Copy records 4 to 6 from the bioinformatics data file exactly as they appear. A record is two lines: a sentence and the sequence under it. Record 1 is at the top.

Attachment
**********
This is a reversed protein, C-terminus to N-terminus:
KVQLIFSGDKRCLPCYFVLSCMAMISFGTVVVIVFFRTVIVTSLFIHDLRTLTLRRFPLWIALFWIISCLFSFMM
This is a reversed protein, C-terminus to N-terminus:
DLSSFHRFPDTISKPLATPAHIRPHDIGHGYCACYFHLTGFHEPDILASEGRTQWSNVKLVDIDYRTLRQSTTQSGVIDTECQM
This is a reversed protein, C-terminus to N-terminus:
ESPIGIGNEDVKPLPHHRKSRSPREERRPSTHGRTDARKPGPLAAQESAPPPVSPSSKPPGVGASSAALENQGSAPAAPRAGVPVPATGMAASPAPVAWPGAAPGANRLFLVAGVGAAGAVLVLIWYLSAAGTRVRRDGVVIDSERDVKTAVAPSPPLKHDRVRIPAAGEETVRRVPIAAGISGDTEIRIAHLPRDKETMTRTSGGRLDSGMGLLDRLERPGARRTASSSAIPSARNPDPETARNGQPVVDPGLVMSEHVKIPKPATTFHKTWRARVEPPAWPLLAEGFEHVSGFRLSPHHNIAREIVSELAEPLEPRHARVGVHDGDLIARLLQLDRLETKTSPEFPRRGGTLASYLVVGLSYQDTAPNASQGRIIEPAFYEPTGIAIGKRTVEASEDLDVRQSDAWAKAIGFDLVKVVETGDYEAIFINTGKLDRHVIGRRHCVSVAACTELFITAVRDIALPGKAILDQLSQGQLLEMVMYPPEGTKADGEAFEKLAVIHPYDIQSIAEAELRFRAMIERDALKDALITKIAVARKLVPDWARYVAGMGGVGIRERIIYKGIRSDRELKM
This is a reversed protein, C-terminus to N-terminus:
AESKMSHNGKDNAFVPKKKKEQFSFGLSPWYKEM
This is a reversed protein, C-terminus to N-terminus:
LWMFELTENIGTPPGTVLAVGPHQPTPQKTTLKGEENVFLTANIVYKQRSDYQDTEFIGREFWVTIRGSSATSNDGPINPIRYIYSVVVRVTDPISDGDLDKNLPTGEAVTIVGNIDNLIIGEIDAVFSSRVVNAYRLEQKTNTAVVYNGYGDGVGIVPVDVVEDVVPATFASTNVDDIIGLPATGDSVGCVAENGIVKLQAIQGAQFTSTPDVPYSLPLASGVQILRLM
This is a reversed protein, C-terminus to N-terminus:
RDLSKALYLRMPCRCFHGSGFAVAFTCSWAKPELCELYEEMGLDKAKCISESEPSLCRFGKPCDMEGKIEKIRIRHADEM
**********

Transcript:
This is a reversed protein, C-terminus to N-terminus:
AESKMSHNGKDNAFVPKKKKEQFSFGLSPWYKEM
This is a reversed protein, C-terminus to N-terminus:
LWMFELTENIGTPPGTVLAVGPHQPTPQKTTLKGEENVFLTANIVYKQRSDYQDTEFIGREFWVTIRGSSATSNDGPINPIRYIYSVVVRVTDPISDGDLDKNLPTGEAVTIVGNIDNLIIGEIDAVFSSRVVNAYRLEQKTNTAVVYNGYGDGVGIVPVDVVEDVVPATFASTNVDDIIGLPATGDSVGCVAENGIVKLQAIQGAQFTSTPDVPYSLPLASGVQILRLM
This is a reversed protein, C-terminus to N-terminus:
RDLSKALYLRMPCRCFHGSGFAVAFTCSWAKPELCELYEEMGLDKAKCISESEPSLCRFGKPCDMEGKIEKIRIRHADEM